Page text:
extracted the works; and he tried to work in as slow and quiet and

unassuming a manner as possible. He worked with the lamp close to

him, and the green shade threw a brilliant light upon his hands,

and upon the frame and wheels, and left the rest of the room

shadowy. When he looked up, coloured patches swam in his eyes.

Being constitutionally of a curious nature, he had removed the

works--a quite unnecessary proceeding--with the idea of delaying his

departure and perhaps falling into conversation with the stranger.

But the stranger stood there, perfectly silent and still. So still,

it got on Henfrey’s nerves. He felt alone in the room and looked up,

and there, grey and dim, was the bandaged head and huge blue lenses

staring fixedly, with a mist of green spots drifting in front of

them. It was so uncanny to Henfrey that for a minute they remained

staring blankly at one another. Then Henfrey looked down again. Very

uncomfortable position! One would like to say something. Should he

remark that the weather was very cold for the time of year?


He looked up as if to take aim with that introductory shot. “The

weather--” he began.


“Why don’t you finish and go?” said the rigid figure, evidently in

a state of painfully suppressed rage. “All you’ve got to do is to

fix the hour-hand on its axle. You’re simply humbugging--”


“Certainly, sir--one minute more. I overlooked--” and Mr. Henfrey

finished and went.


But he went feeling excessively annoyed. “Damn it!” said Mr. Henfrey

to himself, trudging down the village through the thawing snow; “a

man must do a clock at times, surely.”


And again, “Can’t a man look at you?--Ugly!”


And yet again, “Seemingly not. If the police was wanting you you

couldn’t be more wropped and bandaged.”


At Gleeson’s corner he saw Hall, who had recently married the

stranger’s hostess at the “Coach and Horses,” and who now drove

the Iping conveyance, when occasional people required it, to

Sidderbridge Junction, coming towards him on his return from that

place. Hall had evidently been “stopping a bit” at Sidderbridge,

to judge by his driving. “’Ow do, Teddy?” he said, passing.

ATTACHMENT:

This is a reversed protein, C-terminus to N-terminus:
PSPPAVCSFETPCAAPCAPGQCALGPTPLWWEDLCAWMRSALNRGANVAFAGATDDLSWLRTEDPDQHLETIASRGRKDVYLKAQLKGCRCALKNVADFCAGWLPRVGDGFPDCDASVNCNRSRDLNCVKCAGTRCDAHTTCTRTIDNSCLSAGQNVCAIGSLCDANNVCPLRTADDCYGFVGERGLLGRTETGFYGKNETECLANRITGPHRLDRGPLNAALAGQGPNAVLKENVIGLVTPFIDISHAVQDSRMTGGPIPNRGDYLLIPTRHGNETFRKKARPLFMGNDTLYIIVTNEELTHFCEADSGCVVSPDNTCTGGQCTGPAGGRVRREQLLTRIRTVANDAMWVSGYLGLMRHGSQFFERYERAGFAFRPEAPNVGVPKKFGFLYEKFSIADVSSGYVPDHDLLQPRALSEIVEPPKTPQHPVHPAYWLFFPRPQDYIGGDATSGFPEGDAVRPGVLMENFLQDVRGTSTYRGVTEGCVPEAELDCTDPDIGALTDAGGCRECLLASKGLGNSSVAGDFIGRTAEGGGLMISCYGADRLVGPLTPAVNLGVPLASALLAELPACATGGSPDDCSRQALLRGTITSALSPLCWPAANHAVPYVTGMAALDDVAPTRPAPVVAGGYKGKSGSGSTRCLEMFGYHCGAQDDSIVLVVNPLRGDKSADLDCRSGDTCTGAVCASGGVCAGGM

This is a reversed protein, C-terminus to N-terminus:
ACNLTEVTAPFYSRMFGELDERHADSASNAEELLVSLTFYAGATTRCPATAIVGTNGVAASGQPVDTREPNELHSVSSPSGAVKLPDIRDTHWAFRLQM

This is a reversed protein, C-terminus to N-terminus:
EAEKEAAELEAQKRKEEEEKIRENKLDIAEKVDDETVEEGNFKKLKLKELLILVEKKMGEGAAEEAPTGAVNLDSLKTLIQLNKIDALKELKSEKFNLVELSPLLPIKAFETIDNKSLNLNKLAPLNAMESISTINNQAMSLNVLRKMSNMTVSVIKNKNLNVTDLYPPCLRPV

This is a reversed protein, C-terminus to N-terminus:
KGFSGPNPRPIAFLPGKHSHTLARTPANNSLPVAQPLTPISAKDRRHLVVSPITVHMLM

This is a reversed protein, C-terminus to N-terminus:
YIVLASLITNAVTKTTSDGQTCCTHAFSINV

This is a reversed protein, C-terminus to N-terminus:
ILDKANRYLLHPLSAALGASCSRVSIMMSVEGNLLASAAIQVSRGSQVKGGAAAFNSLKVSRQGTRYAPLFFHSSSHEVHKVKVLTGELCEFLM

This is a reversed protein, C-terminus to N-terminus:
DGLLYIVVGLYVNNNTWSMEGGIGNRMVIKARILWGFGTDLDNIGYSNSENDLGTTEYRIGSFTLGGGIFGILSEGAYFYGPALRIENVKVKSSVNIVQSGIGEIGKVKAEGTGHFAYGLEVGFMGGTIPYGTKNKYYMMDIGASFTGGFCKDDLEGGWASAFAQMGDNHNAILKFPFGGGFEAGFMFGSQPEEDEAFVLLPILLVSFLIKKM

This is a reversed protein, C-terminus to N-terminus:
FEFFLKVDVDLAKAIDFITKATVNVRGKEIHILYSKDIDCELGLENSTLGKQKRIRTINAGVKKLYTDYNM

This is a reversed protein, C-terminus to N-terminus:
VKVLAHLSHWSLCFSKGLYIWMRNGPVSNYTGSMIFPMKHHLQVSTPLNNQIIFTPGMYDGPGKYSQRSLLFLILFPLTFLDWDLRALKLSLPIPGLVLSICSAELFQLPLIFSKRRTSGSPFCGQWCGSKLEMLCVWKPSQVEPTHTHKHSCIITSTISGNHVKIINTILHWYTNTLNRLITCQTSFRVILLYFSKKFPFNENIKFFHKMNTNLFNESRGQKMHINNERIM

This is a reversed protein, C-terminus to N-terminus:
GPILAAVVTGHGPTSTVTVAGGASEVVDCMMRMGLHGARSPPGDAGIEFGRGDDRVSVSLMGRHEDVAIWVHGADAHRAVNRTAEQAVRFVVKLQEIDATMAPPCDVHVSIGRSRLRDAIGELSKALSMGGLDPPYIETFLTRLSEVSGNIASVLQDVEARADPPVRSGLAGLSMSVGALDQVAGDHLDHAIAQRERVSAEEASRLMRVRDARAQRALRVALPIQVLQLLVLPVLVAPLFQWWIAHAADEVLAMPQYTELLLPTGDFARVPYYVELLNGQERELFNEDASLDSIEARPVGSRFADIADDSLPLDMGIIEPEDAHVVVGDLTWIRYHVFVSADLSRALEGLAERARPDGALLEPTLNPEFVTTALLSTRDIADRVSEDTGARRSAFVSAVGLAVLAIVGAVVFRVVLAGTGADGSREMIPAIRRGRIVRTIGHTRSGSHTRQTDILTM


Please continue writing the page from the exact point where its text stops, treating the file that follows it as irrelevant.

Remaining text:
“You got a rum un up home!” said Teddy.


Hall very sociably pulled up. “What’s that?” he asked.


“Rum-looking customer stopping at the ‘Coach and Horses,’” said

Teddy. “My sakes!”


And he proceeded to give Hall a vivid description of his grotesque

guest. “Looks a bit like a disguise, don’t it? I’d like to see a

man’s face if I had him stopping in _my_ place,” said Henfrey. “But

women are that trustful--where strangers are concerned. He’s took

your rooms and he ain’t even given a name, Hall.”


“You don’t say so!” said Hall, who was a man of sluggish apprehension.


“Yes,” said Teddy. “By the week. Whatever he is, you can’t get rid

of him under the week. And he’s got a lot of luggage coming

to-morrow, so he says. Let’s hope it won’t be stones in boxes, Hall.”


He told Hall how his aunt at Hastings had been swindled by a

stranger with empty portmanteaux. Altogether he left Hall vaguely

suspicious. “Get up, old girl,” said Hall. “I s’pose I must see

‘bout this.”


Teddy trudged on his way with his mind considerably relieved.


Instead of “seeing ‘bout it,” however, Hall on his return was

severely rated by his wife on the length of time he had spent in

Sidderbridge, and his mild inquiries were answered snappishly and

in a manner not to the point. But the seed of suspicion Teddy

had sown germinated in the mind of Mr. Hall in spite of these

discouragements. “You wim’ don’t know everything,” said Mr. Hall,

resolved to ascertain more about the personality of his guest at

the earliest possible opportunity. And after the stranger had gone

to bed, which he did about half-past nine, Mr. Hall went very

aggressively into the parlour and looked very hard at his wife’s

furniture, just to show that the stranger wasn’t master there,

and scrutinised closely and a little contemptuously a sheet of

mathematical computations the stranger had left. When retiring

for the night he instructed Mrs. Hall to look very closely at

the stranger’s luggage when it came next day.


“You mind your own business, Hall,” said Mrs. Hall, “and I’ll mind



She was all the more inclined to snap at Hall because the stranger

was undoubtedly an unusually strange sort of stranger, and she was

by no means assured about him in her own mind. In the middle of the

night she woke up dreaming of huge white heads like turnips, that

came trailing after her, at the end of interminable necks, and with

vast black eyes. But being a sensible woman, she subdued her